• Comprehensive education and training in the use of SEMDs is important and should be provided by the manufacturer. Currently there is high variability in training provided. Education and training requirements should be included in tenders for the supply of SEMDs.
  • A ‘zero tolerance’ policy in relation to sharps injuries across all healthcare settings, including hospital community, and elderly care should be strongly enforced. There is no doubt that the requirements of the EU Directive apply in full whether healthcare is provided to patients in their own home or any other non-hospital settings.
References
  1. European Biosafety Network, Prevention of sharps injuries in the hospital and healthcare sector: Implementation guidance for the EU Framework Agreement, council directive and associated national legislation. http://europeanbiosafetynetwork.eu/EU%20Sharps%20Injuries%20Implementation%20Guidance.pdf (accessed 19 May 2014).
  2. Ibid.
  3. Green B, Griffiths EC. Psychiatric consequences of needlestick injury, Occup Med (Lond), 2013;63:183–8.
  4. EU Council Directive 2010/32/EU. http://europeanbiosafetynetwork.eu/OJEU.pdf (accessed 19 May 2014).
  5. EU Commission for Employment, Social Affairs and Inclusion, New legislation to reduce injuries for 3.5 million healthcare workers in Europe, 8th March 2010. http://www.saferneedles.org.uk/news/pdf_articles/Directive_press_statement.pdf (accessed 19 May 2014).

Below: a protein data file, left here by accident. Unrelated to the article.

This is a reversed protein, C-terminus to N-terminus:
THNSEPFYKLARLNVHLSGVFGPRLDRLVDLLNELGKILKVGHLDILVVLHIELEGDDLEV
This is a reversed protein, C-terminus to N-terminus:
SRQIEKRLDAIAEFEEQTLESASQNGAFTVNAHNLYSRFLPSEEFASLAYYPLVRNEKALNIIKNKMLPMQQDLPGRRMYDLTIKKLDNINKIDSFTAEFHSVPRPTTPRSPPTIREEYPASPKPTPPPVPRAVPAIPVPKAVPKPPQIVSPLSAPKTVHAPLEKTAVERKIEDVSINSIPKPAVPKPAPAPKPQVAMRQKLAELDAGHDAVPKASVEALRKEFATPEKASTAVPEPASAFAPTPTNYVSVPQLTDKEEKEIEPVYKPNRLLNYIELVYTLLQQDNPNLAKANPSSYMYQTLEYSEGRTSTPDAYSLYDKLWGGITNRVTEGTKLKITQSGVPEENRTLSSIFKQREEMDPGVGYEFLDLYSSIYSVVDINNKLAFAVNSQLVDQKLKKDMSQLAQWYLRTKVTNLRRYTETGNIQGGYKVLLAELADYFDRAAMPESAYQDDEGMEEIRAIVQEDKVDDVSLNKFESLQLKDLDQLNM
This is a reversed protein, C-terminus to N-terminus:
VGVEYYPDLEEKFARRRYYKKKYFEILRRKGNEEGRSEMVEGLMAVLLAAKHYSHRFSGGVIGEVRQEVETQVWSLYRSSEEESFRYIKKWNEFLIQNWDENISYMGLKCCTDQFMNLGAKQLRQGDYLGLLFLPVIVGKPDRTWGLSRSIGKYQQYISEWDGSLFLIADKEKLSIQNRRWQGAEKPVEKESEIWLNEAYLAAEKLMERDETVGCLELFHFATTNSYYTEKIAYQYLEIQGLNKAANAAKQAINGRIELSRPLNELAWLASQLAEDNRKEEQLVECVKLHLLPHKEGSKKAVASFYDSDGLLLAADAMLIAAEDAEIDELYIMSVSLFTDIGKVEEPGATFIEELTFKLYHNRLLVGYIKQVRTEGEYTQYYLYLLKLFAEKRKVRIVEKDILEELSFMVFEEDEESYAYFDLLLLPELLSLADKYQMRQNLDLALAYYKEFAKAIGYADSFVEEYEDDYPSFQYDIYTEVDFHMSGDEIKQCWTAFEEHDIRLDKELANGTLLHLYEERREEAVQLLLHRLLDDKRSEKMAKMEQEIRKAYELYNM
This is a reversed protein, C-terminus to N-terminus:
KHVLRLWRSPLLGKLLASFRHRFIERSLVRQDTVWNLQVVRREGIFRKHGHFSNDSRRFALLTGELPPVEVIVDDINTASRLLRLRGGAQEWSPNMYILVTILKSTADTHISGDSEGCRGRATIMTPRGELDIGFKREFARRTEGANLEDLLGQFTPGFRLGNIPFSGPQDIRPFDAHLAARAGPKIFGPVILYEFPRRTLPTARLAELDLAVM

6. European Federation of Nurses Associations, EFN Report on the Implementation of Directive 2010/32/EU on the prevention of sharps injuries in the healthcare sector: Descriptive and Explorative Cluster Analysis of Directive. http://www.efnweb.be/wp-content/uploads/2013/12/EFN-Report-on-Sharps-Injuries-DIR32-Implementation.pdf (accessed 19 May 2014).
  7. Adams D, Elliott TS. Impact of safety needle devices on occupationally acquired needlestick Injuries: a four-year prospective study. J Hosp Infect 2006;64:50–5.
  8. Tarantola A, et al. CCLIN Paris-Nord Blood and Body Fluids (BBF) Exposure Surveillance Taskforce. Occupational blood and body fluids exposures in health care workers: four-year surveillance from the Northern France network. Am J Infect Control. 2003;31:357–63.
  9. European Commission, Horizon 2020: The EU Framework Programme for Research and Innovation 2014-2020. http://ec.europa.eu/programmes/horizon2020/ (accessed 19 May 2014).